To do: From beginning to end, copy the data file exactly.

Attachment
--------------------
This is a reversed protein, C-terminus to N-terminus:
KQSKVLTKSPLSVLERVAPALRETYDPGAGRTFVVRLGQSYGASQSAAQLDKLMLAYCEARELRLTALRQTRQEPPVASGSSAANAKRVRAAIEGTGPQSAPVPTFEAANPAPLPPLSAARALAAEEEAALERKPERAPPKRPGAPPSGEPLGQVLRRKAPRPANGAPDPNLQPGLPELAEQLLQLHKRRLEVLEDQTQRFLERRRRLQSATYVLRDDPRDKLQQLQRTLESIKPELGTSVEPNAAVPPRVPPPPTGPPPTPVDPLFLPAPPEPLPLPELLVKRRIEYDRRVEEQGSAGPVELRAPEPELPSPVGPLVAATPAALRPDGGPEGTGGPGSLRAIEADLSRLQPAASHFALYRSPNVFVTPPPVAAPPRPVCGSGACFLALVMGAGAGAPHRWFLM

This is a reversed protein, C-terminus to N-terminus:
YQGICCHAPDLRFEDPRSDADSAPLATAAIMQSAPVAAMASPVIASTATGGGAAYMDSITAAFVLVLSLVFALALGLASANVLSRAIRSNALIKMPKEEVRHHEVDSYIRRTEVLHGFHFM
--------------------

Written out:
This is a reversed protein, C-terminus to N-terminus:
KQSKVLTKSPLSVLERVAPALRETYDPGAGRTFVVRLGQSYGASQSAAQLDKLMLAYCEARELRLTALRQTRQEPPVASGSSAANAKRVRAAIEGTGPQSAPVPTFEAANPAPLPPLSAARALAAEEEAALERKPERAPPKRPGAPPSGEPLGQVLRRKAPRPANGAPDPNLQPGLPELAEQLLQLHKRRLEVLEDQTQRFLERRRRLQSATYVLRDDPRDKLQQLQRTLESIKPELGTSVEPNAAVPPRVPPPPTGPPPTPVDPLFLPAPPEPLPLPELLVKRRIEYDRRVEEQGSAGPVELRAPEPELPSPVGPLVAATPAALRPDGGPEGTGGPGSLRAIEADLSRLQPAASHFALYRSPNVFVTPPPVAAPPRPVCGSGACFLALVMGAGAGAPHRWFLM

This is a reversed protein, C-terminus to N-terminus:
YQGICCHAPDLRFEDPRSDADSAPLATAAIMQSAPVAAMASPVIASTATGGGAAYMDSITAAFVLVLSLVFALALGLASANVLSRAIRSNALIKMPKEEVRHHEVDSYIRRTEVLHGFHFM